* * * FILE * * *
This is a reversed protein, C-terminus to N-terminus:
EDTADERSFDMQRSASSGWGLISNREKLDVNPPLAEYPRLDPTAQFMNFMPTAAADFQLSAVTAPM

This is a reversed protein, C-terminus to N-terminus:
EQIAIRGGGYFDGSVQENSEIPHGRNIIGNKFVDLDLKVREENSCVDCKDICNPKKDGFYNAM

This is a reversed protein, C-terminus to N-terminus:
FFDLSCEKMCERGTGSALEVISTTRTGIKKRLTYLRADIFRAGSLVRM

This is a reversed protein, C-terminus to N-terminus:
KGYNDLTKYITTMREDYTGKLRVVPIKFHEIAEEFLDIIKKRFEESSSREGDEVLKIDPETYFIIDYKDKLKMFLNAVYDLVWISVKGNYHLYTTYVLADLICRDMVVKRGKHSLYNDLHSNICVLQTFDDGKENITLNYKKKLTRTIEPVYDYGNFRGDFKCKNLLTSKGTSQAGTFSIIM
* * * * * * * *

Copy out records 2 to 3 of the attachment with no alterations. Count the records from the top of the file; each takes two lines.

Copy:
This is a reversed protein, C-terminus to N-terminus:
EQIAIRGGGYFDGSVQENSEIPHGRNIIGNKFVDLDLKVREENSCVDCKDICNPKKDGFYNAM

This is a reversed protein, C-terminus to N-terminus:
FFDLSCEKMCERGTGSALEVISTTRTGIKKRLTYLRADIFRAGSLVRM